Centers for Medicare & Medicaid Services (CMS) redetermination form

Second level of appeal: Reconsideration

A party to the redetermination may request a reconsideration if dissatisfied with the redetermination decision. A qualified independent contractor (QIC) will conduct the reconsideration. The QIC reconsideration process allows for an independent review of medical necessity issues by a panel of physicians or other health care professionals. A minimum monetary threshold* is not required to request a reconsideration.
First Coast reconsideration forms for Part A
First Coast reconsideration forms for Part B
CMS reconsideration form

Third level of appeal: Hearing by an administrative law judge (ALJ)

If at least $150 (requests made January 1, 2015-December 31, 2016; $160 thereafter) remains in controversy (monetary threshold*) following the qualified independent contractor's (QIC's) decision, a party to the reconsideration may request an administrative law judge (ALJ) hearing within 60 days of receipt of the reconsideration decision. Appellants must send notice of the ALJ hearing request to all parties to the QIC for reconsideration. ALJ hearings are conducted by the Office of Medicare Hearings and Appeals (OMHA). By clicking here external link you will find information on the OMHA website.
The resources below are external to the First Coast and CMS websites, but are being offered for your convenience. First Coast and CMS are not responsible for the content or maintenance of these external sites.
ALJ forms

Fourth level of appeal: Review by the Medicare Appeals Council

If a party to an ALJ hearing is dissatisfied with the ALJ's decision, the party may request a review by the Medicare Appeals Council. There are no requirements regarding the amount of money in controversy (monetary threshold*). The request for Medicare Appeals Council review must be submitted in writing within 60 days of receipt of the ALJ's decision, and must specify the issues and findings that are being contested. By clicking here external link you will find information on the Medicare Operations Division/Medicare Appeals Council.
The resources below are external to the First Coast and CMS websites, but are being offered for your convenience. First Coast and CMS are not responsible for the content or maintenance of these external sites.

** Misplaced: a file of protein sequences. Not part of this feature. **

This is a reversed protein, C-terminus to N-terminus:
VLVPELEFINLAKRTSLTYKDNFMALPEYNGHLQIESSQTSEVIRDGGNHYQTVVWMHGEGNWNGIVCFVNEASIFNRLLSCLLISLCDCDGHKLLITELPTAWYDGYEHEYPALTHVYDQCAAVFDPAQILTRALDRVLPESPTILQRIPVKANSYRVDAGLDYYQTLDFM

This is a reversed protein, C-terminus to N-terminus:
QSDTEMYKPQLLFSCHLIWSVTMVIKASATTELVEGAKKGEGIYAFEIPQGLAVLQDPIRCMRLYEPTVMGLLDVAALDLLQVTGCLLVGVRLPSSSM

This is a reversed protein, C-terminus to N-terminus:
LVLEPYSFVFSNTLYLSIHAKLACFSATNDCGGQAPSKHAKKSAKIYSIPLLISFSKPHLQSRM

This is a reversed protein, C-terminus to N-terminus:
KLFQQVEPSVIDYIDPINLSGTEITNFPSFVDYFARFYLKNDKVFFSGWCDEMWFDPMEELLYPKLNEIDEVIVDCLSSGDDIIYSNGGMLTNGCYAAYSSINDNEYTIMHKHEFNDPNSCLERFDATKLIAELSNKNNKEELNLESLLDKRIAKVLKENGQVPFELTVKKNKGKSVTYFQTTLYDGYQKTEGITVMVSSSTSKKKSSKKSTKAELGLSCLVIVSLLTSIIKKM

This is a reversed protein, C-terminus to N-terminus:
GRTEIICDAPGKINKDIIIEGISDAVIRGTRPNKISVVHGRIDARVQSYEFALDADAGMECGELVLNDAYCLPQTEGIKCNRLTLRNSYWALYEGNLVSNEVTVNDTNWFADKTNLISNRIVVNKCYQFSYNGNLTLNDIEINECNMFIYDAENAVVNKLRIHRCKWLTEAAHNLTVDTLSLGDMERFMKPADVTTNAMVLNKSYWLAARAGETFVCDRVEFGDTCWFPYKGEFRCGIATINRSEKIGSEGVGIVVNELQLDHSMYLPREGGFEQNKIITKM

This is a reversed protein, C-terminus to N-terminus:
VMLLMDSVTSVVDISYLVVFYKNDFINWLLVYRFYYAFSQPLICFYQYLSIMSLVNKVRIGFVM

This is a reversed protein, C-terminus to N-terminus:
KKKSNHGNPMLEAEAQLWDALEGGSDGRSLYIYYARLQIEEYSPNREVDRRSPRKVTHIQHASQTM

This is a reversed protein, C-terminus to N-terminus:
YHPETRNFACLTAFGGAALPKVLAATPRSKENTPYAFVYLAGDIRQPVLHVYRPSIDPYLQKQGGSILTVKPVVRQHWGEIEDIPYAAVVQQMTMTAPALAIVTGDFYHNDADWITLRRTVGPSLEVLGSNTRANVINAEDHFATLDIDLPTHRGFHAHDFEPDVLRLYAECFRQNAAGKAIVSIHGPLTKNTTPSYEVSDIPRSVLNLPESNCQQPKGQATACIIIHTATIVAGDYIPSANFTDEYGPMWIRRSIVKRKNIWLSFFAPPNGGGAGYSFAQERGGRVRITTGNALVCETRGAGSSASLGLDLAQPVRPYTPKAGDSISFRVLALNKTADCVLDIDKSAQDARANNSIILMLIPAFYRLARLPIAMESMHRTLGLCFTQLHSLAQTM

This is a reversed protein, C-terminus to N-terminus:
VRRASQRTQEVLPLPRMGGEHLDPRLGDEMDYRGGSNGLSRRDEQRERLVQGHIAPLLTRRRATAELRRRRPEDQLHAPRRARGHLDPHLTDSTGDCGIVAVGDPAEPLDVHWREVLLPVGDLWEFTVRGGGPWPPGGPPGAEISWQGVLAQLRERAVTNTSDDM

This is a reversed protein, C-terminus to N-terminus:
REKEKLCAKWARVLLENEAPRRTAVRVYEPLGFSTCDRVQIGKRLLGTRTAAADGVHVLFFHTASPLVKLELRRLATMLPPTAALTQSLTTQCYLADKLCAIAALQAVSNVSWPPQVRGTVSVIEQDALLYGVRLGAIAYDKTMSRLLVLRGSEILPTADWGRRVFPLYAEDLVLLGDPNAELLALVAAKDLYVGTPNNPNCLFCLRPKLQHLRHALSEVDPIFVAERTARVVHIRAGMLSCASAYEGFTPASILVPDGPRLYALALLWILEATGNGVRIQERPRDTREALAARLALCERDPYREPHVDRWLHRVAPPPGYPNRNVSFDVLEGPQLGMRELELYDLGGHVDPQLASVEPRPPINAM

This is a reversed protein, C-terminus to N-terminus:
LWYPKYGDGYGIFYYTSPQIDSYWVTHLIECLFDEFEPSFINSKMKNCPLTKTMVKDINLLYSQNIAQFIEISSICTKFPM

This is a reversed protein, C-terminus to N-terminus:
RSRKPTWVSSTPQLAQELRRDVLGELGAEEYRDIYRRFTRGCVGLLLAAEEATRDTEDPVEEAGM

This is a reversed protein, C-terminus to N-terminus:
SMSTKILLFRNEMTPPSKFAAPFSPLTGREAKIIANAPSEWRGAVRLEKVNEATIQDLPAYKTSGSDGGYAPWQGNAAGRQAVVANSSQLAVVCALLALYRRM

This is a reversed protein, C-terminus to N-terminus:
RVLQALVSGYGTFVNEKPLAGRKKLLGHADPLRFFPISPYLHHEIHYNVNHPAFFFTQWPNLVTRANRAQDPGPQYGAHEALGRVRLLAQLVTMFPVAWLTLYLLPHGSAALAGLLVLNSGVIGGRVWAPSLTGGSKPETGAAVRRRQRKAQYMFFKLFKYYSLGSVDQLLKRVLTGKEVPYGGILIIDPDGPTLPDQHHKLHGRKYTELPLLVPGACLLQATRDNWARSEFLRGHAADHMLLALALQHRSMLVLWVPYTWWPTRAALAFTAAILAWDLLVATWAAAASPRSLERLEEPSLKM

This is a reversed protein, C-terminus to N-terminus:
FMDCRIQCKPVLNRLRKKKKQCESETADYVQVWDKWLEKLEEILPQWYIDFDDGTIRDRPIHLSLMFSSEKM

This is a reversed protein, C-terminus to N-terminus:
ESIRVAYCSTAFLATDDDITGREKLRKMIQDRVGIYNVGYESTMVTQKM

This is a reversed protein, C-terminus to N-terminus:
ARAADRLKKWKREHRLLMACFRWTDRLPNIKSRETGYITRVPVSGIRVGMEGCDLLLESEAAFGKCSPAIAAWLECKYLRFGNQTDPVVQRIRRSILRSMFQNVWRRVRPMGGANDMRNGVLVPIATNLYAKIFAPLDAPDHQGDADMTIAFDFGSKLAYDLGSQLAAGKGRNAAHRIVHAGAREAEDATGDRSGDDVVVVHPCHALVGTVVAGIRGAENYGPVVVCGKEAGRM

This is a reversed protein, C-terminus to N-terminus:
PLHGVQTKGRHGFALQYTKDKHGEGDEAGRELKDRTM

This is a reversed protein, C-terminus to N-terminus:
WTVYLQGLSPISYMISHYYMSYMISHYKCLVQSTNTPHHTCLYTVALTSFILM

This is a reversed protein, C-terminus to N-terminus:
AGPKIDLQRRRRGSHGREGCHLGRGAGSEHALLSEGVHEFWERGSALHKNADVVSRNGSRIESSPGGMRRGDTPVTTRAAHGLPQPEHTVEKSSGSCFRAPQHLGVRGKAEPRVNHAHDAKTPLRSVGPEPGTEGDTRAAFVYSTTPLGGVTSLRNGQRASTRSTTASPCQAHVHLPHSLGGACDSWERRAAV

Departmental Appeals Board form for filing an appeal with the Medicare Appeals Council:
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Fifth level of appeal: Judicial review

If $1,500 (requests made January 1, 2016-December 31, 2016; $1,560 January 1, 2017-December 31, 2017; $1,600 thereafter) or more is still in controversy (monetary threshold*) following the Medicare Appeals Council's decision, a party may request judicial review before a Federal District Court judge. The appellant must request a Federal District Court hearing within 60 days of receipt of the Medicare Appeals Council's decision.
The Medicare Appeals Council's decision will contain information about the procedures for requesting judicial review.
*Monetary threshold (also known as the amount in controversy or AIC), is the dollar amount required to be in dispute to establish the right to a particular level of appeal. Congress establishes the amount in controversy requirements. The amount in controversy required when requesting an administrative law judge hearing or judicial review is increased annually by the percentage increase in the medical care component of the consumer price index for all urban consumers.

Additional resources

Within the First Coast and CMS websites you will find information related to the five levels in the Part A and Part B appeals process.
First Coast links
CMS links
CMS resource materials available for download
CMS internet-only manuals: Publication 100-04
Chapter 29 external pdf file – Appeals of claims decisions
Chapter 34 external pdf file – Reopening and revision of claim determinations and decisions
First Coast Service Options (First Coast) strives to ensure that the information available on our provider website is accurate, detailed, and current. Therefore, this is a dynamic site and its content changes daily. It is best to access the site to ensure you have the most current information rather than printing articles or forms that may become obsolete without notice.